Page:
Israeli people are known for their sauciness and their “spunk”. They have the boldness to strive for success and to invent breakthrough enterprises. A good example for this would be the large amout of Israeli entrepreneurs, especially in the high-tech domain. And an even better example would be the state of Israel itself! I mean, it took major spunk for the first Jewish immigrants to disobey the Turkish and British authorities in Palestine, and to claim their place in the world. Whenever they were told “No”, they did not waver, and came up with saucy ideas such as the “Tower and stockade” operations.

Yesterday we saw a good example of that spunk on TV. As a prelude to his second visit of Israel (which began today), gave George W. Bush an exclusive interview to Israel’s Channel 10 News, conducted by front anchormen Yaakov Eilon and Gil Tamari. They sat down for an open, apparently unscripted, conversation with the US President. He seemed amused by their questions and attitude, and they came across as naughty kids who enjoy pushing the envelope ever more.

Watch a short clip of the interview: Mr. Bush on the Olmert Allegations

You could see them inquiring the president about his vision for the middle east, asking for his opinion as regards to the corruption allegations againt Israeli PM Ehud Olmert, and greeting him on his daughter’s wedding. At one point, they began speculating about a possible Iran attack, and albeit Mr. Bush said he doesn’t like to talk hypothetically, they continued to press the issue. Later, they teased the president about his relative lack of involvement in the middle east, saying it took him 7 years to actually “get started”, and asking whether the next president should start earlier. Yes, it actually happened, and I must say that admired the president’s way of handling the cross-fire. He remained calm, even laughed a bit, and then gave straight and frank answers about what he think that could and couldn’t be achieved by the end of his candidacy.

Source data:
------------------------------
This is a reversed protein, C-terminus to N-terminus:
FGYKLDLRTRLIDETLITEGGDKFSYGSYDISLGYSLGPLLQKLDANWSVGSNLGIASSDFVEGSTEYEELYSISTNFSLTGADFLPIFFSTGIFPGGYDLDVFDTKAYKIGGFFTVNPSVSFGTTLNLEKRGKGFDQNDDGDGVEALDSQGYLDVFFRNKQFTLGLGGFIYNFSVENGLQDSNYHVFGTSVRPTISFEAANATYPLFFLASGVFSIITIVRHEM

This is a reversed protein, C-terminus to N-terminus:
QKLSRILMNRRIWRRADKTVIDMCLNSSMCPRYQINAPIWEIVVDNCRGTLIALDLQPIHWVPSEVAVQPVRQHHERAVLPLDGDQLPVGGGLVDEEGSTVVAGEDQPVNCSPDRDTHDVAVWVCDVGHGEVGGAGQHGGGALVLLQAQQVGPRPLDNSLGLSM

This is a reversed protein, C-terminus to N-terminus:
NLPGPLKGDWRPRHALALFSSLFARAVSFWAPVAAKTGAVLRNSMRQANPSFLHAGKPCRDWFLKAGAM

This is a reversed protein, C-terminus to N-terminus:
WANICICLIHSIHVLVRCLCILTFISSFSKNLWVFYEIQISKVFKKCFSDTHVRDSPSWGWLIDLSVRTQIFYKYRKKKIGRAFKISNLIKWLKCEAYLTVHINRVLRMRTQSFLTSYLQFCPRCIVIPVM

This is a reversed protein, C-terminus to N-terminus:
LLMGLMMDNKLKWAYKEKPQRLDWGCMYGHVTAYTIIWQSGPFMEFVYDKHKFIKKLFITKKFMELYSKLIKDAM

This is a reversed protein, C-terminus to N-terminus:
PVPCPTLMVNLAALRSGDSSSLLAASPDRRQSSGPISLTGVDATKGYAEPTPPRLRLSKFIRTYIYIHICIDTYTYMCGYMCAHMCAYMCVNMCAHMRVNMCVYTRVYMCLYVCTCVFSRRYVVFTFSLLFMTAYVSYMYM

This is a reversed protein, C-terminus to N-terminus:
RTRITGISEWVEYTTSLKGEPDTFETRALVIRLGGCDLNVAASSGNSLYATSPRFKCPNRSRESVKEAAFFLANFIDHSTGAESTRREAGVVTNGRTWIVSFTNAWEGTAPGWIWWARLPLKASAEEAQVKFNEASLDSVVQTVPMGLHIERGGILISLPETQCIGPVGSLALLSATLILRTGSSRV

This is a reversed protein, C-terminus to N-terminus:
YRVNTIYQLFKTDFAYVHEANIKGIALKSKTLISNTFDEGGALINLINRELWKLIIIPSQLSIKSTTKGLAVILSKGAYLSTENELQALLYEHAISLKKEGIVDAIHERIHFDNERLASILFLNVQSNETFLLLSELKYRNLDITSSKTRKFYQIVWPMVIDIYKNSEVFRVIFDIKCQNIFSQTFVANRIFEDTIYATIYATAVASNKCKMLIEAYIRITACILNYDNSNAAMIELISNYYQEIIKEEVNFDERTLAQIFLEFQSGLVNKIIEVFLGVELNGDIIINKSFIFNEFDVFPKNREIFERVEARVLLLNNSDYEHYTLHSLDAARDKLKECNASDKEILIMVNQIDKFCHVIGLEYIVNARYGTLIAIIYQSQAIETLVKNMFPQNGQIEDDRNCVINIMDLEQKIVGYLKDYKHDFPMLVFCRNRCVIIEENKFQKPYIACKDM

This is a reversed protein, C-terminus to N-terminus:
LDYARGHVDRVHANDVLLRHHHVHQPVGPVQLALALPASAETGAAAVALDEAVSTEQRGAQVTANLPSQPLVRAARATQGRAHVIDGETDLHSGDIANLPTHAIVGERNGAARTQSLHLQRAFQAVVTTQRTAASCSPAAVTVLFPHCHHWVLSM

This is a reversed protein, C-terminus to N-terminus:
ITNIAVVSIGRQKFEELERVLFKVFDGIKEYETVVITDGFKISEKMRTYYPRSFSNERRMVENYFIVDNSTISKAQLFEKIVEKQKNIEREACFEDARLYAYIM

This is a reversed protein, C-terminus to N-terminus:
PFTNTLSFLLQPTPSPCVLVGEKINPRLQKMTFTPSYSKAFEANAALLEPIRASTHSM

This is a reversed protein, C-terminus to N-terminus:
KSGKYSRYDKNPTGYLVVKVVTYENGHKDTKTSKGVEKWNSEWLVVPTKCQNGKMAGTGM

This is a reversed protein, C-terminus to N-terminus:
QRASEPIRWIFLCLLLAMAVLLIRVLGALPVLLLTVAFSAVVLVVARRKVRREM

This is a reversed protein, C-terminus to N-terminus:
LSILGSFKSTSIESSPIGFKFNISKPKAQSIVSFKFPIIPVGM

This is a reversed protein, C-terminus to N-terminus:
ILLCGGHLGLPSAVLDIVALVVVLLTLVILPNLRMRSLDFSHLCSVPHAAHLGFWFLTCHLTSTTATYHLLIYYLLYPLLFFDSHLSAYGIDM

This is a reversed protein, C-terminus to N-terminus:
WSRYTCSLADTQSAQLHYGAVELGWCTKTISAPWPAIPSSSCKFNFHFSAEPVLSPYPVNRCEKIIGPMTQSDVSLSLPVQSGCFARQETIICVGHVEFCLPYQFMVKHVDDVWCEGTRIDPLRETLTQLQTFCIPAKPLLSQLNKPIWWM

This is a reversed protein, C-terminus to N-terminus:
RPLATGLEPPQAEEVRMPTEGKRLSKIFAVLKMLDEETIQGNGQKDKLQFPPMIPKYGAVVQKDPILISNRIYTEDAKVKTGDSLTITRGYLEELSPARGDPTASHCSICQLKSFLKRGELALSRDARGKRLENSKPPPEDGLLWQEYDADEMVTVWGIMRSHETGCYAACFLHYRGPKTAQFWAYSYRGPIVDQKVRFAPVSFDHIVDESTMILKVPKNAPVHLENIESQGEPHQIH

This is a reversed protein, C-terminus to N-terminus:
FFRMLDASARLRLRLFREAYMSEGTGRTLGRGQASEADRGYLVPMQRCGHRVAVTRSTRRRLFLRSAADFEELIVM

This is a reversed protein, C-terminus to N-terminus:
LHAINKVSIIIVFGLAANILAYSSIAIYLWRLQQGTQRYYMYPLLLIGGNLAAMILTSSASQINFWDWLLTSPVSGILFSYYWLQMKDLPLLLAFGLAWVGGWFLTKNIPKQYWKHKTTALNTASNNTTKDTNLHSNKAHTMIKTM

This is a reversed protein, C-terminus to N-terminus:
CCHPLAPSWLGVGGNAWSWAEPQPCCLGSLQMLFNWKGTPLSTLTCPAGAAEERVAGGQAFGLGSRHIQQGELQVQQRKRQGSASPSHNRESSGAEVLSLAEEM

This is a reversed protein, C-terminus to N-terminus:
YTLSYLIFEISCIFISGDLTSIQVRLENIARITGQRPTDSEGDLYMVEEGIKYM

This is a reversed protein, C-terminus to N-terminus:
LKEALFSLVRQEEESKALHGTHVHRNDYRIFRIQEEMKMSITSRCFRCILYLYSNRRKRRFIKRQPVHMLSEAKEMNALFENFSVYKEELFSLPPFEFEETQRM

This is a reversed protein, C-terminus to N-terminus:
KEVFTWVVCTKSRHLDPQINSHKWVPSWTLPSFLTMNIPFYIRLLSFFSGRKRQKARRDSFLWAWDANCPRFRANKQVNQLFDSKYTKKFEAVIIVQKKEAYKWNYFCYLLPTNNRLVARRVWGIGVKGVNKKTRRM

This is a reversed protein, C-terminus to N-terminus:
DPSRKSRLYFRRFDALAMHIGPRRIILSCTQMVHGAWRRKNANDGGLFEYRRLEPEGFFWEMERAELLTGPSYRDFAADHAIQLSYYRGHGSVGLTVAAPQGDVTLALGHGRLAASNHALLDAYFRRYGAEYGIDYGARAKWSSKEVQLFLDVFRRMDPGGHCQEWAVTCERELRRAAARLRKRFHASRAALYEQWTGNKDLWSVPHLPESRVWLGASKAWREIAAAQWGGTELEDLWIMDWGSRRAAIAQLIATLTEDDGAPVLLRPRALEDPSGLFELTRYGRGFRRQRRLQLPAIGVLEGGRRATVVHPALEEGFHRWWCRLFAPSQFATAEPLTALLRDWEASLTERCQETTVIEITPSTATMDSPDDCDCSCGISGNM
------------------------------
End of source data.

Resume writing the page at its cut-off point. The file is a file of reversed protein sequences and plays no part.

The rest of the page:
Finally, these two cheeky anchormen directly appealed Mr. Bush to release Jonathan Pollard — the Israeli spy held prison in the States since 1987 — as a goodwill gesture in accordance with Israel’s 60th birthday. He simply said that his policy on the matter hasn’t changed, and even agreed to reveal that he continually receives such official requests from the Israeli government; a piece of information the Israeli public would find very satisfying.

Maybe it’s the freshness of Channel 10 attitude, or perhaps it’s the lax behavior of a president who’s about to leave office — in any case, this rare interview was a pleasure to watch.